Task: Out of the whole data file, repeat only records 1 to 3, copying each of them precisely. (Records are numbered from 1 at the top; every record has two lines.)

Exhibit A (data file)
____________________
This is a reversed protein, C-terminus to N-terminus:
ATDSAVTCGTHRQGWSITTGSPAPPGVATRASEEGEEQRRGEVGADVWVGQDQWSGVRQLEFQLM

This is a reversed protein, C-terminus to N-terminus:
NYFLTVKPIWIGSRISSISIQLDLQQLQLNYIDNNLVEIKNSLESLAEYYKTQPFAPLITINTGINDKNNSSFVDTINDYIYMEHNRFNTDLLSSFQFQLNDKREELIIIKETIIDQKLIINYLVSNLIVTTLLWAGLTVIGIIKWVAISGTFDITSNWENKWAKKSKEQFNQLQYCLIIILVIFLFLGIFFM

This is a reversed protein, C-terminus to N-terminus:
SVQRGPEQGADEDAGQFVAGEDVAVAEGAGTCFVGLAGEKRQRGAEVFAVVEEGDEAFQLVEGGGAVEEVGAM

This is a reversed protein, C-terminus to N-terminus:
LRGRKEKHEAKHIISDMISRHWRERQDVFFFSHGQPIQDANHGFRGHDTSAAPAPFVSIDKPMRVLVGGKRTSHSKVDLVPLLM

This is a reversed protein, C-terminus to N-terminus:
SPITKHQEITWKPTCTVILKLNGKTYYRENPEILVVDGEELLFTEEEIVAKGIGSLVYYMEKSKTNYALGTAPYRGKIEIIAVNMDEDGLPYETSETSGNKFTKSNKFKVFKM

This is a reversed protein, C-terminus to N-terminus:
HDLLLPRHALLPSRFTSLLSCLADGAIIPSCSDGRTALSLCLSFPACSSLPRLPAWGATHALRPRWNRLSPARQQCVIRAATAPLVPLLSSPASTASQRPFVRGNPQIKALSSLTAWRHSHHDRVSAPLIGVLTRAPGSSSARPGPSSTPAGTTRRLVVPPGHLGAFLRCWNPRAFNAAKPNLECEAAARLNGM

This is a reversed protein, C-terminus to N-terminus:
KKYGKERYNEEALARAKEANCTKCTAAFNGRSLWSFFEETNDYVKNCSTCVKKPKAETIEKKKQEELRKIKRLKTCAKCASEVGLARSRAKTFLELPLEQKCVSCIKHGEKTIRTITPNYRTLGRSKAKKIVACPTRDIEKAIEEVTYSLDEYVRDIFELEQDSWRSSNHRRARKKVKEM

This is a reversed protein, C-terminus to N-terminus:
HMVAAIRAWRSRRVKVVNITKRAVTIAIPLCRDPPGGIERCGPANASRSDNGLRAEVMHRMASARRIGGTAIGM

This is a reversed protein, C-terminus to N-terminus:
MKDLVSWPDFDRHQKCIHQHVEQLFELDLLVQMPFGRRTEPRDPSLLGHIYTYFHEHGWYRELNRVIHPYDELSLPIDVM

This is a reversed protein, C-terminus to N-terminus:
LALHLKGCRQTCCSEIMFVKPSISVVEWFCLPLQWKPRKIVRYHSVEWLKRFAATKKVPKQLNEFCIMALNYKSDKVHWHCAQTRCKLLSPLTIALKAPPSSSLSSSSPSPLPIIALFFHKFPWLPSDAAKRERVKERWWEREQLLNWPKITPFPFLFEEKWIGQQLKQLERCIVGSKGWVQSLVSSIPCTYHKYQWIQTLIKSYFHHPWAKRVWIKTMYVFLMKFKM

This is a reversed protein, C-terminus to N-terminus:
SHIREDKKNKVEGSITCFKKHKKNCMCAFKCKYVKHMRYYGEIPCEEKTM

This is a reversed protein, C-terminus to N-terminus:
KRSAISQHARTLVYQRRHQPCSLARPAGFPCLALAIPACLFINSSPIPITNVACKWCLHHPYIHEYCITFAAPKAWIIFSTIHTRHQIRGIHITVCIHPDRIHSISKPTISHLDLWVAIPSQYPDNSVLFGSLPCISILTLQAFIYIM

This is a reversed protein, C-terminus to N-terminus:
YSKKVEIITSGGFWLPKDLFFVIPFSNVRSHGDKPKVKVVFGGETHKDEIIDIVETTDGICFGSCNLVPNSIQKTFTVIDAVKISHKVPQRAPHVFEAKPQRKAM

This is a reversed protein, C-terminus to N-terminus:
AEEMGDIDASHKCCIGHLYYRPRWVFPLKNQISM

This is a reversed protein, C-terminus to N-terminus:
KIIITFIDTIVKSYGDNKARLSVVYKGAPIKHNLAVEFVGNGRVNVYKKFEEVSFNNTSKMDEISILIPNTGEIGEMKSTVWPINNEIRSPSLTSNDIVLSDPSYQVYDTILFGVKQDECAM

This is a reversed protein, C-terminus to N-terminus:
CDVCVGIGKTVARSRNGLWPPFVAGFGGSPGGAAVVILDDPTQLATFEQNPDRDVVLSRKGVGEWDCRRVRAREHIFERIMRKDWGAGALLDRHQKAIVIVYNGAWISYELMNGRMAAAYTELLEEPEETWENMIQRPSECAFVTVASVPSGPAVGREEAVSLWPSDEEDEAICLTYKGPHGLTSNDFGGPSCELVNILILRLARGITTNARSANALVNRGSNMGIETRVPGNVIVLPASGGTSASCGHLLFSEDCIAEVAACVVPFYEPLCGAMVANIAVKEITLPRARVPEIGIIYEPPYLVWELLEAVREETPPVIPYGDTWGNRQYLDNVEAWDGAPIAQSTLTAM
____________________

This is a reversed protein, C-terminus to N-terminus:
ATDSAVTCGTHRQGWSITTGSPAPPGVATRASEEGEEQRRGEVGADVWVGQDQWSGVRQLEFQLM

This is a reversed protein, C-terminus to N-terminus:
NYFLTVKPIWIGSRISSISIQLDLQQLQLNYIDNNLVEIKNSLESLAEYYKTQPFAPLITINTGINDKNNSSFVDTINDYIYMEHNRFNTDLLSSFQFQLNDKREELIIIKETIIDQKLIINYLVSNLIVTTLLWAGLTVIGIIKWVAISGTFDITSNWENKWAKKSKEQFNQLQYCLIIILVIFLFLGIFFM

This is a reversed protein, C-terminus to N-terminus:
SVQRGPEQGADEDAGQFVAGEDVAVAEGAGTCFVGLAGEKRQRGAEVFAVVEEGDEAFQLVEGGGAVEEVGAM